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What is the Difference Between a Direct and Indirect Democracy?

Mary McMahon
By
Updated May 23, 2024
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The difference between direct and indirect democracy is fairly simple. In a direct democracy, citizens make decisions directly by proposing laws or referendums on laws which are disliked, voting to determine who enters public office, and recalling public officials who are not doing their jobs. An indirect democracy, on the other hand, uses a small group of officials to make decisions of importance on behalf of their constituents. In both cases, the input of the people is the cornerstone of the government, but the government is run in different ways.

A classic example of a direct democracy is the Town Meeting. Many cities around New England continue to hold town meetings, annual events where all citizens who want to can attend to vote on issues of importance to the community. At a town meeting, citizens might decide how to allocate funds in the community, or they may propose new laws to make the community run more smoothly.

A well known example of indirect democracy is a house of legislature such as the United States Senate. Members of a legislature are typically elected by constituents, although they may also be appointed, depending on how their government is run. These individuals are expected to make decisions on behalf of all citizens, but the voices of individual citizens are not part of the voting process, although citizens may testify at hearings on laws of interest, and they are encouraged to contact their representatives about issues of concern.

Direct and indirect democracies both have their place. A direct democracy works best in a small community with actively involved citizens, making it ideal for something like a small town in New England, but less suited to a major city. Indirect democracy creates a more streamlined and manageable process through experienced elected officials. However, it also relies on active and engaged citizens: in order for a direct democracy to work well, citizens need to be educated and interested, actively participating in votes and other events where their opinion is solicited.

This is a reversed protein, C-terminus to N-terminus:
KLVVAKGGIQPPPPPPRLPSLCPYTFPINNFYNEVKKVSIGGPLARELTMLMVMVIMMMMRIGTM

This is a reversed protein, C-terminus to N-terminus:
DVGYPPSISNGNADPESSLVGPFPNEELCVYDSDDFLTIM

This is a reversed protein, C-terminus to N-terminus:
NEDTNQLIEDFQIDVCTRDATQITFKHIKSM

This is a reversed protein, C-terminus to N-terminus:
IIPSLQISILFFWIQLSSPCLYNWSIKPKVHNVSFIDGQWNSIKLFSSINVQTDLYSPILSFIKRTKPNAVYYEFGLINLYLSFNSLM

Many nations try to create a blend of both types of democracy. For example, many states in the United States have an initiative and referendum system, which is a form of direct democracy. These systems allow individual voters to get issues on the ballot with the support of signatures from other voters, creating a forum where people can speak up about issues of concern to them and actively shape their governments.

Essentially, the difference between direct and indirect democracy can be highlighted in the names of these two different systems of democracy. Direct democracies demand direct participation from members of society, while indirect democracies rely on indirect participation. Direct and indirect democracy both also must rely on checks and balances which are designed to ensure that no officials overstep their bounds.

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Mary McMahon
By Mary McMahon

Ever since she began contributing to the site several years ago, Mary has embraced the exciting challenge of being a CulturalWorld.org researcher and writer. Mary has a liberal arts degree from Goddard College and spends her free time reading, cooking, and exploring the great outdoors.

Discussion Comments
By anon1000757 — On Dec 18, 2018

Sometimes it is human masses, control technology, or a piece of cheese in a political mousetrap -- or just a trigger word.

By anon340980 — On Jul 07, 2013

I thought that there was only one type of democracy but there are mainly two kinds.

By glinda — On Aug 11, 2010

Direct democracy is when the people represent themselves and indirect is when they elect representatives.

By livvyrocks — On Oct 21, 2008

i thought there was only 1 type of democracy.

By anon19079 — On Oct 05, 2008

Then what is the difference between Direct Democracy and Direct Citizen Participation?

Mary McMahon
Mary McMahon

Ever since she began contributing to the site several years ago, Mary has embraced the exciting challenge of being a...

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